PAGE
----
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little judgment to combine or arrange, he had great industry in collecting and laying up stores by which others might profit.
The facilities afforded me by the Rev. J. Glover, the Librarian of Trinity College, Cambridge, in consulting the manuscripts under his charge, deserve my best acknowledgments.
To the gentlemen whose names are subjoined, also, I desire to offer my thanks for obliging communications or references regarding the subject of my biography: The Rev. Joseph Thackeray, Rector of Coltishall and Horstead, Norfolk; the Rev. J. W. Flavell, Rector of Ridlington and East Ruston, Norfolk; the Rev J. C. Wright, Vicar of Bacton, Norfolk; the Rev. John Gunn, Rector of Irstead, Norfolk; the Rev. Edward Hibgame, Vicar of Fordham, Cambridge; T. L'Estrange Ewen, Esq., Dedham, Essex; the Rev. R. B. P. Kidd, Vicar of Potter Heigham, Norfolk; the Rev. P. C. Kidd, Vicar of Skipton, Yorkshire; the Rev. C. W. Whiter, Rector of Clown, Derbyshire; the Rev. T. J. Blofeld, Vicar of Hoveton, Norfolk; Robert Postle, Esq., Kimberley Terrace, Yarmouth.
My information concerning the authorship of Gregory Blunt's Letters, I owe to James Yates, Esq., Lauderdale House, Highgate.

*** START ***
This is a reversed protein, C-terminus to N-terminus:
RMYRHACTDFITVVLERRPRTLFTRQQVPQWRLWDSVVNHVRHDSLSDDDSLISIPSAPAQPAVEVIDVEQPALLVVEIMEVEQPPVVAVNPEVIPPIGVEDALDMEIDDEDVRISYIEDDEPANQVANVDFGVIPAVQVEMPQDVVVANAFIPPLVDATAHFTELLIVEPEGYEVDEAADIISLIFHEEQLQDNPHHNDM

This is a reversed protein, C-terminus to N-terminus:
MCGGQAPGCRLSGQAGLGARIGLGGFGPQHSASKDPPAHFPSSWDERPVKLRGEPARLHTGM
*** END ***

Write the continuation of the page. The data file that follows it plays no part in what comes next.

Dates, in the following narrative, are carefully given, as well as references to authorities wherever they appeared necessary; and nothing is stated, whether
authorities are given or not, for which the author did not consider that he had sufficient warrant.
The life of such a scholar could hardly be written without exhibiting in its pages some portions of Latin and Greek; but moderation, in this respect, has been studied; and it is hoped that the book is of such a nature on the whole as to be no unacceptable offering to the literary world in general.
The notice of the Travisian controversy may appear somewhat long; but many readers might justly complain if, in the life of the great champion in the contest, they were to find no satisfactory account of the dispute. For the episode on Ireland's Shakspearian forgeries some apology is offered at the part where it is introduced.
The plural we, which is used in some passages, might seem to indicate that there are more authors of the work than one; but it is to be understood that for all faults in the narration I only am responsible.
J. S. W.